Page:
Both Roux-en-Y gastric bypass (RYGB) and sleeve gastrectomy (SG) are effective at improving hepatic steatosis in type 2 diabetes patients, according to a new analysis of a randomized, controlled trial.
Both procedures resulted in near elimination of liver fat 1 year after the surgery, but the effect on liver fibrosis was less clear. The authors called for more research to examine longer-term effects on fibrosis.
“Both gastric bypass and the sleeve had complete resolution of the liver fat based on their MRI findings. That’s impressive,” said Ali Aminian, MD, who was asked to comment on the study. Aminian is a professor of surgery and director of the Bariatric & Metabolic Institute at the Cleveland Clinic.
About 25% of the general population, and about 90% of people with type 2 diabetes and obesity have nonalcoholic fatty liver disease (NAFLD), which can lead to liver failure or hepatocellular carcinoma. Hepatic steatosis can combine with obesity, insulin resistance, and inflammation to heighten the risk of cardiovascular disease.
Moderate weight loss can clear liver fat and lead to histologic improvement of hepatic steatosis, and retrospective studies have suggested that RYGB may be more effective than SG and gastric banding in countering hepatic steatosis and steatohepatitis.
In fact, Aminian recently coauthored a paper describing results from the SPLENDOR study, which looked at 650 adults with obesity and nonalcoholic steatohepatitis (NASH) who underwent bariatric surgery at U.S. hospitals between 2004 and 2016, and compared liver biopsy outcomes to 508 patients who went through nonsurgical weight loss protocols.
After a median follow-up of 7 years, 2.3% In the bariatric surgery group had major adverse liver outcomes, compared with 9.6% in the nonsurgical group (adjusted hazard ratio, 0.12; P = .01). The cumulative incidence of major adverse cardiovascular events (MACE) was 8.5% in the bariatric surgery group and 15.7% in the nonsurgery group (aHR, 0.30; P = .007). 0.6% of the surgical group died within the first year after surgery from surgical complications.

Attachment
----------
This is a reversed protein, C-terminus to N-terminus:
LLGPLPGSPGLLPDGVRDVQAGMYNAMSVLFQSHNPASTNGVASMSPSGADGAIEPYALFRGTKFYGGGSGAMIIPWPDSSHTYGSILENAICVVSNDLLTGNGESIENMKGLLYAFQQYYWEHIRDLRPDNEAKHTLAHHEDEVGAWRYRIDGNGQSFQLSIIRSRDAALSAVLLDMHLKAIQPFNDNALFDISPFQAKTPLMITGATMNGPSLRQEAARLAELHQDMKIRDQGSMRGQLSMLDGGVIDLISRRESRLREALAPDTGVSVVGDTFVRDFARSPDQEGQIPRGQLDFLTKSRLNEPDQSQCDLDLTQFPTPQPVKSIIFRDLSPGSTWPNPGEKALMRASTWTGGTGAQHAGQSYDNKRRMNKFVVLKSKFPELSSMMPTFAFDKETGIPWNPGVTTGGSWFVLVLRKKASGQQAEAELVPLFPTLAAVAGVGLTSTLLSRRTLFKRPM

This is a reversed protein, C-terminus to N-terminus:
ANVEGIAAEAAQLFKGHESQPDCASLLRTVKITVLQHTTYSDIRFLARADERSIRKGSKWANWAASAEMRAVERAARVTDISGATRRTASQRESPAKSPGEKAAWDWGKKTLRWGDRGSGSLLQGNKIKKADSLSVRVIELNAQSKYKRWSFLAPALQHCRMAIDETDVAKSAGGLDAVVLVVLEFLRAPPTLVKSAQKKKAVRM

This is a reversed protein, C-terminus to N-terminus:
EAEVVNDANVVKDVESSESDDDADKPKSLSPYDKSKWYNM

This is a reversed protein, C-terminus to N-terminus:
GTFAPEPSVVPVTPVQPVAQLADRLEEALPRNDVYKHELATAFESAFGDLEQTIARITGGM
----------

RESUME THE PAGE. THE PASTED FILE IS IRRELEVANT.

Still, the question has not been tested in a randomized, controlled trial.
In the study published online in the Annals of Internal Medicine, researchers led by Kathrine Aglen Seeberg, MD, and Jens Kristoffer Hertel, PhD, of Vestfold Hospital Trust, Tønsberg, Norway, conducted a prespecified secondary analysis of data from 100 patients (65% female, mean age, 47.5 years) with type 2 diabetes who had been randomized to undergo RYGB or SG between January 2013 and February 2018 at their center.
Prior to surgery, the mean liver fat fraction (LFF) was 19% (stand deviation, 12%). In the SG and RYGB groups, 24% and 26% of patients had no or low-grade steatosis (LFF ≤ 10%). LFF declined by 13% in both groups at 5 weeks, and by 20% and 22% at 1 year, respectively, with no significant difference between the two groups.
At 1 year, 100% of the RYGB group had no or low-grade steatosis, as did 94% in the SG group (no significant difference). At 1 year, both groups had similar percentage decreases in the NAFLD liver fat score (between group difference, –0.05) and NAFLD liver fat percentage (between-group difference, –0.3; no significant difference for either).
At baseline, 6% of the RYGB group and 8% of the SG group had severe fibrosis as measured by the enhanced liver fibrosis (ELF) test. At 1 year, the respective frequencies were 9% and 15%, which were not statistically significant changes.
There was much variation in ELF score changes between Individuals, but 18% moved to a higher ELF category and only 5% improved to a lower ELF category at 1 year.
Limitations of the study include the fact that it was conducted at a single center and in a predominantly White population. The study also did not use liver biopsy, which is the standard for measuring fibrosis. Individuals with type 2 diabetes may have more severe NAFLD, which could limit the applicability to individuals without type 2 diabetes.
Together, the studies produce a clear clinical message, according to Aminian. “It provides compelling evidence for patients and medical providers that, if we can help patients lose weight, we can reverse fatty liver disease,” he said.
The study was funded by the Southeastern Norway Regional Health Authority. Aminian has received research support from Medtronic.
This article originally appeared on MDedge.com, part of the Medscape Professional Network.
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